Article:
14 May 2017
WordPress to Jekyll
Finally got around to putting this site together - powered by Jekyll and hosted on GitHub. The setup was smooth thanks to great documentation by Jonathan McGlone.
I always used WordPress for projects and portfolios. It was my go-to CMS. Overtime, and through experience, I eventually realized it was something I didn't need for every project.
My WordPress site didn't have a lot of content but still felt bulky going from page-to-page. WordPress uses PHP and MySQL, producing high processing overhead since it has to make server calls and connect to a database.
More than I needed:
My goal for a website was to share code, showcase projects, and advertise myself as a freelancer. I didn't need a wealth of plugins, ecommerce functionality or a heavy set database. I also avoided features such as the visual text editor since it would sometimes add unwanted elements to the HTML.
As one of the most popular blogging platforms, WordPress is a target for hackers. While its core is well built, poorly built plugins and themes pose a high risk for attacks. WordPress also uses a database which raises extra security concern. With a static site generator, fewer resources are used, minimizing the risk of entry.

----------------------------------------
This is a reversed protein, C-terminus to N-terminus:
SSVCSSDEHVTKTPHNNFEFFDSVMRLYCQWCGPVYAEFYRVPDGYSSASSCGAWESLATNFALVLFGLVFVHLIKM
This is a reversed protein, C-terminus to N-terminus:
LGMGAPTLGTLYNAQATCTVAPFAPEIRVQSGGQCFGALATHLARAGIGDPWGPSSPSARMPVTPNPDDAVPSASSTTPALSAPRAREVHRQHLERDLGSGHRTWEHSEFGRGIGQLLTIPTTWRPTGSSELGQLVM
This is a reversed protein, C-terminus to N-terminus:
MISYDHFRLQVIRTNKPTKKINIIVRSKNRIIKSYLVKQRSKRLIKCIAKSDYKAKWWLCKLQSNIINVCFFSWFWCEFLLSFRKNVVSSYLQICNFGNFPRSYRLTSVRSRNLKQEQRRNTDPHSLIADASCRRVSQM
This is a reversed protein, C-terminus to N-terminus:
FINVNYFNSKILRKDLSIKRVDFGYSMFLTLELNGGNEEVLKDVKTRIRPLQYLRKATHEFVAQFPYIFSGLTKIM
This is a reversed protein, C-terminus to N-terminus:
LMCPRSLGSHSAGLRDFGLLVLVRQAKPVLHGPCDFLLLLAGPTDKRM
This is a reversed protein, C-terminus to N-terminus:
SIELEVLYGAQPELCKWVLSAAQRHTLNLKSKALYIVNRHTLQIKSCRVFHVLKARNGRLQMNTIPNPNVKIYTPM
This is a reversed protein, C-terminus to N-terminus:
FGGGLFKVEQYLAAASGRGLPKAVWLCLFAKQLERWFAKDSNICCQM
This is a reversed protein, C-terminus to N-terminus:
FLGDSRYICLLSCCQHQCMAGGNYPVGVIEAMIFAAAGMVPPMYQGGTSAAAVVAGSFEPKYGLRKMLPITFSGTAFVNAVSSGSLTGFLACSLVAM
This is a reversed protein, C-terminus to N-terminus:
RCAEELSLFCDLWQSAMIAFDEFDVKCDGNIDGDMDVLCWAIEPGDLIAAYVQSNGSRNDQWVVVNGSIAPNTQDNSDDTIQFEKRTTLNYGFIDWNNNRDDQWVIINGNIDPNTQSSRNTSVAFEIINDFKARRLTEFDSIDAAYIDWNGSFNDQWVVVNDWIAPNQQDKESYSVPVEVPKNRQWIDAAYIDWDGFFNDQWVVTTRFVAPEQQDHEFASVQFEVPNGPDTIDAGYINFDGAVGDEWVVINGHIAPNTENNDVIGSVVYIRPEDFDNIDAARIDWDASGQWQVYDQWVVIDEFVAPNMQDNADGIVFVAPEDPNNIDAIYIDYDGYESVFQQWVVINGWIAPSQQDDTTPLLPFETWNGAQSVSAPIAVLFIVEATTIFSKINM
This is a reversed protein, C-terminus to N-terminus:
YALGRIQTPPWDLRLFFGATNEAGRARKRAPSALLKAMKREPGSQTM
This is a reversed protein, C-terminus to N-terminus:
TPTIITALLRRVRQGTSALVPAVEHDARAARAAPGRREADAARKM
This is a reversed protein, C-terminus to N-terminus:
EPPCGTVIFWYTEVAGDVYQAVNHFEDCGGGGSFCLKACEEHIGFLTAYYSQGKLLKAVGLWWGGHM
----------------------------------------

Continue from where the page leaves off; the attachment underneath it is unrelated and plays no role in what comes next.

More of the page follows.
Why I Went With Jekyll Static Site Generator
I work with HTML and CSS all the time and as a developer, I just wanted something minimal that provided me with full control and a secure foundation for delivering content.
This is when I came across Jekyll, a static site generator, well known and documented. It serves HTML pages built from templates directly to the client, immensely improving load time. The folder structure looks like:
project |________ _includes | header.html | footer.html |________ _layouts | default.html | page.html | post.html |________ _posts |________ _sass _config.yml index.html
Each file is well organized to build out the site, allowing complete control over the output. The setup was quick and it was easy to learn. I created a repo on GitHub and added the initial Jekyll templates to get started.
So far, the switch has been great. Jekyll has given me the minimal functionality and speed that I was looking for. As I read more about web performance and security, static site generators are gaining more popularity with businesses and personal sites.